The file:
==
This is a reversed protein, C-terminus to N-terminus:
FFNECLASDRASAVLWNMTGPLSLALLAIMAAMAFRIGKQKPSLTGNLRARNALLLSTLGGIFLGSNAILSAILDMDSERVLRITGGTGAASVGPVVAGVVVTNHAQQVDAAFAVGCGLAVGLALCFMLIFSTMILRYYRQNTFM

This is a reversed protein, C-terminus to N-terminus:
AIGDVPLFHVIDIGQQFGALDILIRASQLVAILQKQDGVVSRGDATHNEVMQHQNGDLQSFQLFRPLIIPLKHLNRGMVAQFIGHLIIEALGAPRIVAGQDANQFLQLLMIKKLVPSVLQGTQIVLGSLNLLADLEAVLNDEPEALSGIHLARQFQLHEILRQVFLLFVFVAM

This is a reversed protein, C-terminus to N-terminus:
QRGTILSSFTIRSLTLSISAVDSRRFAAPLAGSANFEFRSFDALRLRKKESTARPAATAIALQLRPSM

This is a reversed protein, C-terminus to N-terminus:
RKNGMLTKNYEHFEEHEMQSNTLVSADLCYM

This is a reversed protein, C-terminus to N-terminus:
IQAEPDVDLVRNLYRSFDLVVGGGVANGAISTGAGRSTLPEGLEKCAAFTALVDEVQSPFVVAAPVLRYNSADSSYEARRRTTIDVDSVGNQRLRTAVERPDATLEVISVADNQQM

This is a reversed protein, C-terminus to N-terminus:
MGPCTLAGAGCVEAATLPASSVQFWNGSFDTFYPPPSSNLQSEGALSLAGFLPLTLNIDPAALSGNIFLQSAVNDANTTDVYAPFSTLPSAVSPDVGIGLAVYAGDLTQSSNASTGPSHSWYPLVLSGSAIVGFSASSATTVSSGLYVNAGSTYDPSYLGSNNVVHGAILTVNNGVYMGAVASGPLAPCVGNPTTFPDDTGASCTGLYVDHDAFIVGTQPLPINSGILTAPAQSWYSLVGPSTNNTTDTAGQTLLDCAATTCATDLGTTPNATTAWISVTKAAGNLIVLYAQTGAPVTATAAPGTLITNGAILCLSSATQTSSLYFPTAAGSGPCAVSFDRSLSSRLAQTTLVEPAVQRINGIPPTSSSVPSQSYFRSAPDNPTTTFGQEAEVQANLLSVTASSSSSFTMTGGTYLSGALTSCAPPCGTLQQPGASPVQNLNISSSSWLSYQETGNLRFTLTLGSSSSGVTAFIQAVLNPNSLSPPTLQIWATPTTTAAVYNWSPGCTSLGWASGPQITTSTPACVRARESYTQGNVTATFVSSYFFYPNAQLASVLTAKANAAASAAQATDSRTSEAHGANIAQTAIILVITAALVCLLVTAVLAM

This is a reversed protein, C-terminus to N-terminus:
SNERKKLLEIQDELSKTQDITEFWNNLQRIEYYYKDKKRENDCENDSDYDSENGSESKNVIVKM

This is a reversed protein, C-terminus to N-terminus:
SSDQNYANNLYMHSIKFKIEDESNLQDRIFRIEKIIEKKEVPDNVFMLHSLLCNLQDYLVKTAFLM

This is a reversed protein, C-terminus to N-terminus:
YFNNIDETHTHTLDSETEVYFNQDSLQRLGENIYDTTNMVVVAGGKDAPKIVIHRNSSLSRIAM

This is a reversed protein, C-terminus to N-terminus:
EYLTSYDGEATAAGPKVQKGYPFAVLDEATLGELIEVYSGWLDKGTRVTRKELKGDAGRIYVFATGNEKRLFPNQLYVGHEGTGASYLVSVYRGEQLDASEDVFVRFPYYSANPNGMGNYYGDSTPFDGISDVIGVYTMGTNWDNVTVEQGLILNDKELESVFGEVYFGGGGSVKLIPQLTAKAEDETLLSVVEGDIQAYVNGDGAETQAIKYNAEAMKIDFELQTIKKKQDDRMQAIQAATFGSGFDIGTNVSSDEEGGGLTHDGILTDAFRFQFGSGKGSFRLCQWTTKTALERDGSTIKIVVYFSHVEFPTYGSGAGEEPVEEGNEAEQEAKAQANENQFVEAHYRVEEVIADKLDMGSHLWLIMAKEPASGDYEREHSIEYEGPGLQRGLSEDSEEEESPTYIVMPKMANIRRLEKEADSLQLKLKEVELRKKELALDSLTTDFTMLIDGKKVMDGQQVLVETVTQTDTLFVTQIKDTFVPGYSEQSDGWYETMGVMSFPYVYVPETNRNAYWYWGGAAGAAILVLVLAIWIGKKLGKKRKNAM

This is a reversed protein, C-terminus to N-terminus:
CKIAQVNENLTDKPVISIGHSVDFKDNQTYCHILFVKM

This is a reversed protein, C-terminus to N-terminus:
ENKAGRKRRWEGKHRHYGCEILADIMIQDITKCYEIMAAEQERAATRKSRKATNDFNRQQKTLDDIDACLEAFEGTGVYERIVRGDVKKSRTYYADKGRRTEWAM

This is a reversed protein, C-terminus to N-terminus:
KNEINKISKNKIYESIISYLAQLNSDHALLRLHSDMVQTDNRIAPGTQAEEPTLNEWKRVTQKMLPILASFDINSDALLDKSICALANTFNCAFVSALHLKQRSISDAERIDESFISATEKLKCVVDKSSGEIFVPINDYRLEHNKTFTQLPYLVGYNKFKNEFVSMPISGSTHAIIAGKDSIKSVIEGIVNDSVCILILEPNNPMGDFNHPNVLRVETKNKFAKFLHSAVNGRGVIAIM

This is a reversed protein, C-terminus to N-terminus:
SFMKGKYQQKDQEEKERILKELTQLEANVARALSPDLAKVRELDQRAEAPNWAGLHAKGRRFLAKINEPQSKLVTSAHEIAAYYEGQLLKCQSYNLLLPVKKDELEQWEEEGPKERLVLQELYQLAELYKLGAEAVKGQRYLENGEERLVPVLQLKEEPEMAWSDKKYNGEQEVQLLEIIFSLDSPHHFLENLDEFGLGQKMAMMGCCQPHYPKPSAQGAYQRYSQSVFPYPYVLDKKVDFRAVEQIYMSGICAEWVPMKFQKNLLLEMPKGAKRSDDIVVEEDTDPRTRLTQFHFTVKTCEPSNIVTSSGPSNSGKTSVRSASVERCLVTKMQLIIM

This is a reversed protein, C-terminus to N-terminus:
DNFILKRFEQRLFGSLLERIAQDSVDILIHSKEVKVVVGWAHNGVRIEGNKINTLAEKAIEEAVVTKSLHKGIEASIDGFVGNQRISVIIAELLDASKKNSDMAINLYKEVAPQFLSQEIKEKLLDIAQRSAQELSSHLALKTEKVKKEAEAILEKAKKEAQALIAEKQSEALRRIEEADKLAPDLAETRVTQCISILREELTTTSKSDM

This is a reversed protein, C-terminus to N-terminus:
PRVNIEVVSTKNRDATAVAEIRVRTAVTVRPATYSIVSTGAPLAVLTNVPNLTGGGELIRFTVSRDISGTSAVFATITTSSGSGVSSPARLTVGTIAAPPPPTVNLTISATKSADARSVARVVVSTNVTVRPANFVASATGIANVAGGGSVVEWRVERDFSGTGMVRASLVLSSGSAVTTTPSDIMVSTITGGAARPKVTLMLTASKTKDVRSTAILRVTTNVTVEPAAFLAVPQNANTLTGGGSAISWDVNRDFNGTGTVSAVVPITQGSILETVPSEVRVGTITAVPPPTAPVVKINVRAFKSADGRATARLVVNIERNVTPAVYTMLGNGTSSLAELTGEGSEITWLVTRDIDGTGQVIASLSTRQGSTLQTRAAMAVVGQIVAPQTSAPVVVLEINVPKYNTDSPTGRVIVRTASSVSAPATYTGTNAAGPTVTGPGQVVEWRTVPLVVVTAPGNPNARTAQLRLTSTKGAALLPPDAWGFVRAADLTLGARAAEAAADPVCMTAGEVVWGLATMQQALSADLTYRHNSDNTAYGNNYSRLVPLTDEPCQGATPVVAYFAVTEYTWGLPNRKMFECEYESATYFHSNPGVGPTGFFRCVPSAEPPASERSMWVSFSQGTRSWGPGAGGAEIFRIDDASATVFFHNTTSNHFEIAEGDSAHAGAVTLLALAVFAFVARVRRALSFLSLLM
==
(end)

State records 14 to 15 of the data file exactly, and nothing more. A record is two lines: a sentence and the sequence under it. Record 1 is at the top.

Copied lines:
This is a reversed protein, C-terminus to N-terminus:
SFMKGKYQQKDQEEKERILKELTQLEANVARALSPDLAKVRELDQRAEAPNWAGLHAKGRRFLAKINEPQSKLVTSAHEIAAYYEGQLLKCQSYNLLLPVKKDELEQWEEEGPKERLVLQELYQLAELYKLGAEAVKGQRYLENGEERLVPVLQLKEEPEMAWSDKKYNGEQEVQLLEIIFSLDSPHHFLENLDEFGLGQKMAMMGCCQPHYPKPSAQGAYQRYSQSVFPYPYVLDKKVDFRAVEQIYMSGICAEWVPMKFQKNLLLEMPKGAKRSDDIVVEEDTDPRTRLTQFHFTVKTCEPSNIVTSSGPSNSGKTSVRSASVERCLVTKMQLIIM

This is a reversed protein, C-terminus to N-terminus:
DNFILKRFEQRLFGSLLERIAQDSVDILIHSKEVKVVVGWAHNGVRIEGNKINTLAEKAIEEAVVTKSLHKGIEASIDGFVGNQRISVIIAELLDASKKNSDMAINLYKEVAPQFLSQEIKEKLLDIAQRSAQELSSHLALKTEKVKKEAEAILEKAKKEAQALIAEKQSEALRRIEEADKLAPDLAETRVTQCISILREELTTTSKSDM